, , , , , , , ,

Most of you know that fall is my favorite season.  Every year I am blown away by the turning of leaves.  Something about that transition is magical and mystical.  Each tree seems to have a period of glory.  Sometimes it sneaks up you.  You walk on the same path every day.  But one day, that tree has gone from a slow transition to being brilliantly red, orange, or yellow.  It takes your breath away and you literally stop in your tracks.  Sometimes you just stare; but sometimes you close your eyes, taking a deep breath of the cool, autumn air, the image of those colors blazed in your mind.

Over the years I have had my favorites.  In seminary, there were three small trees planted in a triangle formation.  They turned a brilliant yellow every year.  But when the leaves fell, three circles of yellow formed on the grass.  I couldn’t help thinking of our Trinitarian God looking at those concentric circles of yellow bliss.  In my first curacy there was a bush on the church campus that turned blazing red.  It was one of those that would sneak up on you.  Fortunately, it always held its leaves for a while, so its color was a daily gift of joy for weeks.  Here at St. Margaret’s there is a wall of trees lining the front entrance of the property.  They are enormously tall, but otherwise unassuming.  Their leaves aren’t even pretty in shape.  But, when the time is right, they all turn a beautiful yellow that becomes stunning when the sun hits them just right.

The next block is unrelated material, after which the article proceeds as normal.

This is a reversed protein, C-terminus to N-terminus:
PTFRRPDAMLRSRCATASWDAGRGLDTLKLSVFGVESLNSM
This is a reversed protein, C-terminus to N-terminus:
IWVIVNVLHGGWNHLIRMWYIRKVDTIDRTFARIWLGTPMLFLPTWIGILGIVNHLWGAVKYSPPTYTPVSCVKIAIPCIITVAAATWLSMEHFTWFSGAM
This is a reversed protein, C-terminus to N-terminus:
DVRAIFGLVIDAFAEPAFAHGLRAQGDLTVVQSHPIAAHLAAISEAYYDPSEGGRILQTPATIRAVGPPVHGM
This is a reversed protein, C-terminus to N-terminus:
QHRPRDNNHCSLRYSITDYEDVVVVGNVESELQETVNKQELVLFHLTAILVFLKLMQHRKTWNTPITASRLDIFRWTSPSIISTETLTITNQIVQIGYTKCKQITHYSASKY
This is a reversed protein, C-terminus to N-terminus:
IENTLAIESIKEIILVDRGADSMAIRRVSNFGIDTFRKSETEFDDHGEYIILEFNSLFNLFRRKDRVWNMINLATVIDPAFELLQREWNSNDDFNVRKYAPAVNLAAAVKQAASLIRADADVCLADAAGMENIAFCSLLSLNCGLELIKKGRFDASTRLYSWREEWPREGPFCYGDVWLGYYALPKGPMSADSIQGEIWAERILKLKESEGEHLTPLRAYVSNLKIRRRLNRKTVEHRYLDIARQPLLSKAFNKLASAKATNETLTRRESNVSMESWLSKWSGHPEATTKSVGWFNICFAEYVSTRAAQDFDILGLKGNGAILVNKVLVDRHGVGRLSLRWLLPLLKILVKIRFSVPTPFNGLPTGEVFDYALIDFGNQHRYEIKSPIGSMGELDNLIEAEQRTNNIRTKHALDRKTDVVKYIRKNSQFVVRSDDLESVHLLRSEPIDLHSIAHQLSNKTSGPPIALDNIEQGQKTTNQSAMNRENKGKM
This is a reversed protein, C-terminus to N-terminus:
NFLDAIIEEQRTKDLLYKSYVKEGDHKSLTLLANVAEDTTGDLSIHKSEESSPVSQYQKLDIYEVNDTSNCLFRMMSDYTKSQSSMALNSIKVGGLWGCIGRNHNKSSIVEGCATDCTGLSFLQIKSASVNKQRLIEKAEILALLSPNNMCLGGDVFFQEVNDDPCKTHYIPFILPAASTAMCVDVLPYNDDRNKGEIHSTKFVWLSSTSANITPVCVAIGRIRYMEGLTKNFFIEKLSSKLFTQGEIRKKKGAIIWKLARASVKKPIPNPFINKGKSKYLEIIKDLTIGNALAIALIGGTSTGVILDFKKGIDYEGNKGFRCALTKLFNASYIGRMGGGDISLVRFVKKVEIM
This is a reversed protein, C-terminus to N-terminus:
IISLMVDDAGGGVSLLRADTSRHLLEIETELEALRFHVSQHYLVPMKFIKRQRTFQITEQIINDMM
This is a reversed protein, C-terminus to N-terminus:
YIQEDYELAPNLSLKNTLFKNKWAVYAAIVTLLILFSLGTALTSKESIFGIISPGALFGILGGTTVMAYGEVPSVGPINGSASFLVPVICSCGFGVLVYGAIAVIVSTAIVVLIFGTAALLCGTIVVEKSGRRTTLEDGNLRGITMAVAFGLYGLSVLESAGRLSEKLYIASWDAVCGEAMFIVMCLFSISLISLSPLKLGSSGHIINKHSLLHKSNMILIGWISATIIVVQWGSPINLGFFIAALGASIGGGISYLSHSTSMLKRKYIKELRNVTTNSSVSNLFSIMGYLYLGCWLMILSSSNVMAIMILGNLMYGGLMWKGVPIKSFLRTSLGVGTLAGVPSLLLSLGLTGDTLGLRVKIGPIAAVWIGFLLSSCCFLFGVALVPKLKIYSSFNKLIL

As I was walking the property this week, I wondered whether God looks at each of us the way that I lovingly look at the changing leaves.  I wonder whether God sees heart-stopping beauty in each of us, gasping in awe of us.  Of course, we could never see ourselves in such awe-inspiring ways, but I imagine God can.  And unlike us, who have our favorite seasons, I imagine God is in awe of us in all seasons of life.  When we are budding with new life, when we are deep shades of green, when we explode in shockingly beautiful colors, and even when we are bare and vulnerable, God sees our beauty always.

If God can see that kind of beauty in us, how might our behavior change if we started seeing that same beauty in ourselves and in others?  The work would be hard.  I don’t always like the brusque winters or the lazy summers I sometimes see in others.  Sometimes I look at myself and only see the ugly shape of my leaves and not their brilliant color.  But if God is willing to see the beauty in all seasons of my life, perhaps I can start trying to see the beauty in myself and others too.